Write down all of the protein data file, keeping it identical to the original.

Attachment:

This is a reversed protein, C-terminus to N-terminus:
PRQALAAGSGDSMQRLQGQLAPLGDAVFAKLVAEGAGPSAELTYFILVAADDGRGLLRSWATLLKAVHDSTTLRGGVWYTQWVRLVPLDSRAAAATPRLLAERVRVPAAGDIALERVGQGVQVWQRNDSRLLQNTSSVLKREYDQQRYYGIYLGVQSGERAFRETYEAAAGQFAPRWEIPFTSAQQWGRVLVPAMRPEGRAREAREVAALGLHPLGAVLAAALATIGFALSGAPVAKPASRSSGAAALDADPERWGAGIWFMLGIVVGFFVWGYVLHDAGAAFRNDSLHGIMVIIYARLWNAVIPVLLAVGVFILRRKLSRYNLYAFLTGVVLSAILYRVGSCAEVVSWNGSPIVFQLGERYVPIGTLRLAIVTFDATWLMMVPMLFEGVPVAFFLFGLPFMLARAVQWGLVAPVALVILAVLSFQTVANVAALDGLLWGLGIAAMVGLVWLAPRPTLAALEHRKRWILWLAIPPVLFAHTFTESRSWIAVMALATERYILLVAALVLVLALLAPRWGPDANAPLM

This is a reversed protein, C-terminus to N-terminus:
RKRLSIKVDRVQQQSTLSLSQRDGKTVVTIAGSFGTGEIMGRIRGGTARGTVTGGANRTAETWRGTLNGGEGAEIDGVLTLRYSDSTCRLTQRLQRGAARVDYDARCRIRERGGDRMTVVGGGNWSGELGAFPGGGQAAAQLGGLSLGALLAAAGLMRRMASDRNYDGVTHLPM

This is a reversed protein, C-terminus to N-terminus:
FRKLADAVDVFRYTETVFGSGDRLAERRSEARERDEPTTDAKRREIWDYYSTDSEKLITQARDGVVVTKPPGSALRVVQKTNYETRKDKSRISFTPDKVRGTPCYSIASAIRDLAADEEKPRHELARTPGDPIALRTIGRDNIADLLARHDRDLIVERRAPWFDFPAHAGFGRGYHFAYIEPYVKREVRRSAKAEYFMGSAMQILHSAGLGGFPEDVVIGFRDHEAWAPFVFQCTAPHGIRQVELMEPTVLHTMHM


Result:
This is a reversed protein, C-terminus to N-terminus:
PRQALAAGSGDSMQRLQGQLAPLGDAVFAKLVAEGAGPSAELTYFILVAADDGRGLLRSWATLLKAVHDSTTLRGGVWYTQWVRLVPLDSRAAAATPRLLAERVRVPAAGDIALERVGQGVQVWQRNDSRLLQNTSSVLKREYDQQRYYGIYLGVQSGERAFRETYEAAAGQFAPRWEIPFTSAQQWGRVLVPAMRPEGRAREAREVAALGLHPLGAVLAAALATIGFALSGAPVAKPASRSSGAAALDADPERWGAGIWFMLGIVVGFFVWGYVLHDAGAAFRNDSLHGIMVIIYARLWNAVIPVLLAVGVFILRRKLSRYNLYAFLTGVVLSAILYRVGSCAEVVSWNGSPIVFQLGERYVPIGTLRLAIVTFDATWLMMVPMLFEGVPVAFFLFGLPFMLARAVQWGLVAPVALVILAVLSFQTVANVAALDGLLWGLGIAAMVGLVWLAPRPTLAALEHRKRWILWLAIPPVLFAHTFTESRSWIAVMALATERYILLVAALVLVLALLAPRWGPDANAPLM

This is a reversed protein, C-terminus to N-terminus:
RKRLSIKVDRVQQQSTLSLSQRDGKTVVTIAGSFGTGEIMGRIRGGTARGTVTGGANRTAETWRGTLNGGEGAEIDGVLTLRYSDSTCRLTQRLQRGAARVDYDARCRIRERGGDRMTVVGGGNWSGELGAFPGGGQAAAQLGGLSLGALLAAAGLMRRMASDRNYDGVTHLPM

This is a reversed protein, C-terminus to N-terminus:
FRKLADAVDVFRYTETVFGSGDRLAERRSEARERDEPTTDAKRREIWDYYSTDSEKLITQARDGVVVTKPPGSALRVVQKTNYETRKDKSRISFTPDKVRGTPCYSIASAIRDLAADEEKPRHELARTPGDPIALRTIGRDNIADLLARHDRDLIVERRAPWFDFPAHAGFGRGYHFAYIEPYVKREVRRSAKAEYFMGSAMQILHSAGLGGFPEDVVIGFRDHEAWAPFVFQCTAPHGIRQVELMEPTVLHTMHM